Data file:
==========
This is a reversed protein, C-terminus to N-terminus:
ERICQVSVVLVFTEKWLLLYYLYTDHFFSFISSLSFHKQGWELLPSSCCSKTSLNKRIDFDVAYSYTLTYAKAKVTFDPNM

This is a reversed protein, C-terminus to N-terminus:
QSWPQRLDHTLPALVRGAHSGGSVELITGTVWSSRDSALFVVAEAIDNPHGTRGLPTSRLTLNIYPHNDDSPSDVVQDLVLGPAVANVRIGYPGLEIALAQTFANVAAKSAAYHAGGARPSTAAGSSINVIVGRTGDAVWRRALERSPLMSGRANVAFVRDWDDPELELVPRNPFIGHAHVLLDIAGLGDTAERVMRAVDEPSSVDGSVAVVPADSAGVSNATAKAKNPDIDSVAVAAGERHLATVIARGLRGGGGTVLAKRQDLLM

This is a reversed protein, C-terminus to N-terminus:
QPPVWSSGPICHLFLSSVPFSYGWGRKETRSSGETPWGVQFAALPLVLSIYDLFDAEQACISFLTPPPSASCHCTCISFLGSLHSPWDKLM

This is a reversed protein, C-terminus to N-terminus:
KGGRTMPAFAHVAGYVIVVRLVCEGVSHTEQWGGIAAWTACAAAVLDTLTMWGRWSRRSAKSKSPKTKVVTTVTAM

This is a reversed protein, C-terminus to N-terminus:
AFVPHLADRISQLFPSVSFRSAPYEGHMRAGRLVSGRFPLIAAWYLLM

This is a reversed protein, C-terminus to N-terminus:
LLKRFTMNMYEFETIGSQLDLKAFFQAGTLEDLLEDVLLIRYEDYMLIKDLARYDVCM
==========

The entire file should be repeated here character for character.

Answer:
This is a reversed protein, C-terminus to N-terminus:
ERICQVSVVLVFTEKWLLLYYLYTDHFFSFISSLSFHKQGWELLPSSCCSKTSLNKRIDFDVAYSYTLTYAKAKVTFDPNM

This is a reversed protein, C-terminus to N-terminus:
QSWPQRLDHTLPALVRGAHSGGSVELITGTVWSSRDSALFVVAEAIDNPHGTRGLPTSRLTLNIYPHNDDSPSDVVQDLVLGPAVANVRIGYPGLEIALAQTFANVAAKSAAYHAGGARPSTAAGSSINVIVGRTGDAVWRRALERSPLMSGRANVAFVRDWDDPELELVPRNPFIGHAHVLLDIAGLGDTAERVMRAVDEPSSVDGSVAVVPADSAGVSNATAKAKNPDIDSVAVAAGERHLATVIARGLRGGGGTVLAKRQDLLM

This is a reversed protein, C-terminus to N-terminus:
QPPVWSSGPICHLFLSSVPFSYGWGRKETRSSGETPWGVQFAALPLVLSIYDLFDAEQACISFLTPPPSASCHCTCISFLGSLHSPWDKLM

This is a reversed protein, C-terminus to N-terminus:
KGGRTMPAFAHVAGYVIVVRLVCEGVSHTEQWGGIAAWTACAAAVLDTLTMWGRWSRRSAKSKSPKTKVVTTVTAM

This is a reversed protein, C-terminus to N-terminus:
AFVPHLADRISQLFPSVSFRSAPYEGHMRAGRLVSGRFPLIAAWYLLM

This is a reversed protein, C-terminus to N-terminus:
LLKRFTMNMYEFETIGSQLDLKAFFQAGTLEDLLEDVLLIRYEDYMLIKDLARYDVCM